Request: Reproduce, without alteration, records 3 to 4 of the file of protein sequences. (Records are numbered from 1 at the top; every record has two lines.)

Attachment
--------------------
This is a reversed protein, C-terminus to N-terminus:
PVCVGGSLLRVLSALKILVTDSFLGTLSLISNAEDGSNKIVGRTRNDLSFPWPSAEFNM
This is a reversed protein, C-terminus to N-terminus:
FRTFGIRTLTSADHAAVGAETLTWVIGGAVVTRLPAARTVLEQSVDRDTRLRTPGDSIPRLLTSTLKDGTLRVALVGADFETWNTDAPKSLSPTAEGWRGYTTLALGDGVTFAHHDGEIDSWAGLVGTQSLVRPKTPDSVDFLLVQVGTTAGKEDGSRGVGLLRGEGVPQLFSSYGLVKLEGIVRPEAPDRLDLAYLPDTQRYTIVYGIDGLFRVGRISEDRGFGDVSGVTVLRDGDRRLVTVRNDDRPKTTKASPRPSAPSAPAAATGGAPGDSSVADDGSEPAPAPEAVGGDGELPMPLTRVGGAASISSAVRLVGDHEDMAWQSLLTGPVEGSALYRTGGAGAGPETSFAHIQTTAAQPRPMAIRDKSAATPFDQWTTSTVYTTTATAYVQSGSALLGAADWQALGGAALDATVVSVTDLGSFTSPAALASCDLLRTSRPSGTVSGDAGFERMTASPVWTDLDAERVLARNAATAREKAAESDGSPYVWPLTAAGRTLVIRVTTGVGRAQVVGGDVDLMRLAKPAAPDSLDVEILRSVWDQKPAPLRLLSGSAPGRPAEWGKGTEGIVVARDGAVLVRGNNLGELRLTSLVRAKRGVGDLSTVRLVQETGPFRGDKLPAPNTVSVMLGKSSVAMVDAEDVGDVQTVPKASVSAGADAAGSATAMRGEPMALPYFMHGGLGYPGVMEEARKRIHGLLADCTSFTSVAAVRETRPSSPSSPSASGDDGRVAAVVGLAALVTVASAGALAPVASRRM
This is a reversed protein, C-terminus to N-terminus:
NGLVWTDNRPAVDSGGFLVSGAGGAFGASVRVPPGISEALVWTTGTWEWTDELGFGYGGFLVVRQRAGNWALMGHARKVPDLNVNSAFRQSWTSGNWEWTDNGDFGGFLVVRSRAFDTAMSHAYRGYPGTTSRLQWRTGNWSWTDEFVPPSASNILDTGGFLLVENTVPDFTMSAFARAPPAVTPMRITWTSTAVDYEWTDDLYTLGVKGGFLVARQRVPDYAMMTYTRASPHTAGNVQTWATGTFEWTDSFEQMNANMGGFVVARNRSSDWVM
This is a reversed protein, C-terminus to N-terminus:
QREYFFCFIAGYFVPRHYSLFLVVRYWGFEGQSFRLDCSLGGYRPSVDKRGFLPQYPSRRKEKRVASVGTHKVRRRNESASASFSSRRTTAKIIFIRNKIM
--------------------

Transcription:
This is a reversed protein, C-terminus to N-terminus:
NGLVWTDNRPAVDSGGFLVSGAGGAFGASVRVPPGISEALVWTTGTWEWTDELGFGYGGFLVVRQRAGNWALMGHARKVPDLNVNSAFRQSWTSGNWEWTDNGDFGGFLVVRSRAFDTAMSHAYRGYPGTTSRLQWRTGNWSWTDEFVPPSASNILDTGGFLLVENTVPDFTMSAFARAPPAVTPMRITWTSTAVDYEWTDDLYTLGVKGGFLVARQRVPDYAMMTYTRASPHTAGNVQTWATGTFEWTDSFEQMNANMGGFVVARNRSSDWVM
This is a reversed protein, C-terminus to N-terminus:
QREYFFCFIAGYFVPRHYSLFLVVRYWGFEGQSFRLDCSLGGYRPSVDKRGFLPQYPSRRKEKRVASVGTHKVRRRNESASASFSSRRTTAKIIFIRNKIM